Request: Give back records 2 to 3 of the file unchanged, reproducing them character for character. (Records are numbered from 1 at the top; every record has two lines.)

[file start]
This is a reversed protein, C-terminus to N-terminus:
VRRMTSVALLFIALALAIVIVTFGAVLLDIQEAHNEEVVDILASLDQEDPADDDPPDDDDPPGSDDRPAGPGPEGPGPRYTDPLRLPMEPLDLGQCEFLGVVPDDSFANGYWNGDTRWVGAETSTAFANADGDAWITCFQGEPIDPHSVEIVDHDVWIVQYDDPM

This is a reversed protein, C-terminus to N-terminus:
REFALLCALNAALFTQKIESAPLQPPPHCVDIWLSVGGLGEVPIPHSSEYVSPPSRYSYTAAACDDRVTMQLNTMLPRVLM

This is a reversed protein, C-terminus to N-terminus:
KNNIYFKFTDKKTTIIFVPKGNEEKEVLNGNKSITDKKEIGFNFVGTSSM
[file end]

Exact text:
This is a reversed protein, C-terminus to N-terminus:
REFALLCALNAALFTQKIESAPLQPPPHCVDIWLSVGGLGEVPIPHSSEYVSPPSRYSYTAAACDDRVTMQLNTMLPRVLM

This is a reversed protein, C-terminus to N-terminus:
KNNIYFKFTDKKTTIIFVPKGNEEKEVLNGNKSITDKKEIGFNFVGTSSM